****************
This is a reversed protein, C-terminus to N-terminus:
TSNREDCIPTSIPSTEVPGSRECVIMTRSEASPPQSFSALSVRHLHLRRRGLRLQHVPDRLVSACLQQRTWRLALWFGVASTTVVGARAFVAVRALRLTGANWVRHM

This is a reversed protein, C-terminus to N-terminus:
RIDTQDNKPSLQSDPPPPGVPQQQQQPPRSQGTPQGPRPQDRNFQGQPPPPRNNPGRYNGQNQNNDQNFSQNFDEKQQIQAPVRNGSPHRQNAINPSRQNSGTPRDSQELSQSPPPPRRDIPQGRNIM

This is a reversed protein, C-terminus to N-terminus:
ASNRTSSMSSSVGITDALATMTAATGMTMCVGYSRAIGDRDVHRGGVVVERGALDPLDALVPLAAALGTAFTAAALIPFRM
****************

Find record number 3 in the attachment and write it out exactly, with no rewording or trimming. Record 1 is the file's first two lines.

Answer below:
This is a reversed protein, C-terminus to N-terminus:
ASNRTSSMSSSVGITDALATMTAATGMTMCVGYSRAIGDRDVHRGGVVVERGALDPLDALVPLAAALGTAFTAAALIPFRM